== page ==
Shadow gap beads

johniosaif

Private Member
starting a job soon, 3 new houses, they added shadow gap beads to the job around the door frames and along the stringer , they thought I could put the shadow gap beads before they fitted the frames , I suggested ,frames fitted first then the chippy to fit the beads as the are cut at 45s and need the right chopsaw metal blade . What say you
 

Mouldyoldspudgun

Well-Known Member
starting a job soon, 3 new houses, they added shadow gap beads to the job around the door frames and along the stringer , they thought I could put the shadow gap beads before they fitted the frames , I suggested ,frames fitted first then the chippy to fit the beads as the are cut at 45s and need the right chopsaw metal blade . What say you
Up to you but I know a man of your caliber is well capable
 

raggles

Private Member
Junior hacksaw and a tile trim mitre block to cut the beads. And yes deffo get the door frames fitted first.
 

theshed

Well-Known Member
If anyone has to put them up here's a little tip that worked for us. Cut the top bead straight and only mitre the sides. It makes the joins look spot on. Even cutting them with a mitre saw you tend to get little gaps where nothing is ever dead square.
 

malc

TPF Special Forces
we plastered a hospital with shadow beads around doors and at base of the walls, to give the walls a floating effect. on completion the NHS would not accept these as they are a dust trap the last thing you need in a hospital !
 

flynnyman

Well-Known Member
My mates in Sydney and this is all they have they don't have architrave, have a gooogle and see if there is a uk suppplier.
 

Olican

Private Member
starting a job soon, 3 new houses, they added shadow gap beads to the job around the door frames and along the stringer , they thought I could put the shadow gap beads before they fitted the frames , I suggested ,frames fitted first then the chippy to fit the beads as the are cut at 45s and need the right chopsaw metal blade . What say you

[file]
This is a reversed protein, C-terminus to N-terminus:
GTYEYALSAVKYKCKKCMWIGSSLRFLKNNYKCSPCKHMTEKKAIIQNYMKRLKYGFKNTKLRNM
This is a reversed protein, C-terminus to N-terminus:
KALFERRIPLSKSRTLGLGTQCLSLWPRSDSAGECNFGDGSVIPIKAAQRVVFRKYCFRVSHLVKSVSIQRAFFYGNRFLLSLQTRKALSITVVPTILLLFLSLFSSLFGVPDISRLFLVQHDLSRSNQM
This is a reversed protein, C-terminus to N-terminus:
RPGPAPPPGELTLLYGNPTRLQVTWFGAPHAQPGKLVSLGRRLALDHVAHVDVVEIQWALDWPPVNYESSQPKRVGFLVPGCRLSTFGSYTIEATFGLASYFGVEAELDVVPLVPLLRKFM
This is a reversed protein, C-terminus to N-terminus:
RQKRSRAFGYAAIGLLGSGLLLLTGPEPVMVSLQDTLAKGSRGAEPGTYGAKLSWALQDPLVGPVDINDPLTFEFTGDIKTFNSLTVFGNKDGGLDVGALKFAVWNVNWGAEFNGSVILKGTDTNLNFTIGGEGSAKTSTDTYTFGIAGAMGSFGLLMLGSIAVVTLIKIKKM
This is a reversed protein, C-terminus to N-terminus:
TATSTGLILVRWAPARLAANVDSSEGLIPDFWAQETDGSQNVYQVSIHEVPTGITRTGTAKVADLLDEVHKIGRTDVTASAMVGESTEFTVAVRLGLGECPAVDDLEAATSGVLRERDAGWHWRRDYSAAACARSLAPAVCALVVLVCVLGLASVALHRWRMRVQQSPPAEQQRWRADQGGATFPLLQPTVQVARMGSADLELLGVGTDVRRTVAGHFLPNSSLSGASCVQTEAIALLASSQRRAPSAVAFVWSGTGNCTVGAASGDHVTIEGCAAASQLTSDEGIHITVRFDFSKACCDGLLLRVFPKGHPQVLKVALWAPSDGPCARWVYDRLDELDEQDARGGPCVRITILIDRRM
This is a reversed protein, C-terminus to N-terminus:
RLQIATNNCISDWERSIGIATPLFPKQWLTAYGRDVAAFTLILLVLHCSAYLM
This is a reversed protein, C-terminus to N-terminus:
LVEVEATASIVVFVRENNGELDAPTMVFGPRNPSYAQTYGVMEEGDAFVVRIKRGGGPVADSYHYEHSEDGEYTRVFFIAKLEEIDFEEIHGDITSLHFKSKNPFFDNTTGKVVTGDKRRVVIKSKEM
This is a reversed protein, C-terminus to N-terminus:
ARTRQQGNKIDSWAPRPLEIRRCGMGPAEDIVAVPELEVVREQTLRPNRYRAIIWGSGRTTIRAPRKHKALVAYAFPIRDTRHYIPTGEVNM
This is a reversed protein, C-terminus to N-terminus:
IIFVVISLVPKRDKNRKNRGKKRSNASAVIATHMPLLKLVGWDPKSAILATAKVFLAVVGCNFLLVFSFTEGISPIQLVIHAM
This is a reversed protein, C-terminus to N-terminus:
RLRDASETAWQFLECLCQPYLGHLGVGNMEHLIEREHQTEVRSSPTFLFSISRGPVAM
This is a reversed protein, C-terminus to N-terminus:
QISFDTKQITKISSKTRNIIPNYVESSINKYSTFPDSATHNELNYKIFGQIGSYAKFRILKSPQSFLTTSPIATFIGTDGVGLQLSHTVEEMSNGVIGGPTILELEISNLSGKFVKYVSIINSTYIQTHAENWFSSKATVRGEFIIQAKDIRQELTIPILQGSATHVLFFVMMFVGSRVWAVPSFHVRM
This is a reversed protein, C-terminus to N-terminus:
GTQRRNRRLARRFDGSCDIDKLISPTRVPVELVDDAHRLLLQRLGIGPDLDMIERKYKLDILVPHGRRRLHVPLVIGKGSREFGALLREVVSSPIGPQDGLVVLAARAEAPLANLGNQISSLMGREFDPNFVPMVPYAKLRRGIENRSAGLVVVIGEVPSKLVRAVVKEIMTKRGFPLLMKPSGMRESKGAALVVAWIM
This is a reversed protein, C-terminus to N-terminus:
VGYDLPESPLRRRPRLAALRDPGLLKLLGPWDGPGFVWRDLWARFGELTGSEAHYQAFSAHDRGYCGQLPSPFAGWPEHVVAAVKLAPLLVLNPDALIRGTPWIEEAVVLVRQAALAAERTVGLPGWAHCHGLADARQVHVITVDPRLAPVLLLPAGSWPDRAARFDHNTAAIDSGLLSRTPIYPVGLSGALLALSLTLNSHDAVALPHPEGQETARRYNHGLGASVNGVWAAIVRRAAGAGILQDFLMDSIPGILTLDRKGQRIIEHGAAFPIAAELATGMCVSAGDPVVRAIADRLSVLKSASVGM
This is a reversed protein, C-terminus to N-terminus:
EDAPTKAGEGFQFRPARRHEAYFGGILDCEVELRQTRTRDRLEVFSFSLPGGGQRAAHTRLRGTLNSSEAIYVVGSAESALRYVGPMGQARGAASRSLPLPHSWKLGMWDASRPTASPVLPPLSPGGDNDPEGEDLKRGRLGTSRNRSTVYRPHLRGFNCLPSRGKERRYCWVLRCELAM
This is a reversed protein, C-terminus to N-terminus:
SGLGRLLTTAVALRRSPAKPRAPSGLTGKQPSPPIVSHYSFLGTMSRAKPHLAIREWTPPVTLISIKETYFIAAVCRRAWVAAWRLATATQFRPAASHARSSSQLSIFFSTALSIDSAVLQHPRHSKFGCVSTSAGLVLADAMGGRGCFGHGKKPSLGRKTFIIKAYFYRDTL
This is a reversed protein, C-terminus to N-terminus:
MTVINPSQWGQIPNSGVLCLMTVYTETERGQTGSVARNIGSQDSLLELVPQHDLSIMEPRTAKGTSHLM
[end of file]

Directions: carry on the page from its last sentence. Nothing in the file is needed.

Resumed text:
Definitely with frames in first, personally wish I'd gotten chippy to fit first. I didn't get on with the mitre saw, they made a really nice cut but nothing is ever truly 45degrees. I found putting the head on first then marking the 2 up rights and cutting with a hacksaw and touching up with a file. Came out nice , like everything got easier as it went along . Stairs were fun.
 

scottie5

Private Member
I Found they always crack around the doors the shadow bead detail.
Had the opportunity to try and Do the last couple a bit different and it worked out a lot easier I thought also cheaper on the beads and not a single crack anywhere.
started with a slighty Over sized opening then screwed a narrower rip of timber round the frame first fitted the door lining then cut the board to the edge of the inside timber and then before fixing the board slipped a board edging bead over the board then fixed it.

Screenshot_2018-03-21-22-52-31-1.png

Screenshot_2018-03-21-22-43-05.png


Perhaps not the usual way of doing it but worked out well.
 

Olican

Private Member
I Found they always crack around the doors the shadow bead detail.
Had the opportunity to try and Do the last couple a bit different and it worked out a lot easier I thought also cheaper on the beads and not a single crack anywhere.
started with a slighty Over sized opening then screwed a narrower rip of timber round the frame first fitted the door lining then cut the board to the edge of the inside timber and then before fixing the board slipped a board edging bead over the board then fixed it.

View attachment 22466
View attachment 22469

Perhaps not the usual way of doing it but worked out well.

I did something similar along the stringer where it met some stairs, I stuck a piece of doorstop to back of board then slid a 553 edge bead to the board, probably makes no sense but worked a treat
 

theshed

Well-Known Member
If anyone has to put them up here's a little tip that worked for us. Cut the top bead straight and only mitre the sides. It makes the joins look spot on. Even cutting them with a mitre saw you tend to get little gaps where nothing is ever dead square.
We were doing float and set when using this method, obviously no need on board and skim.
 
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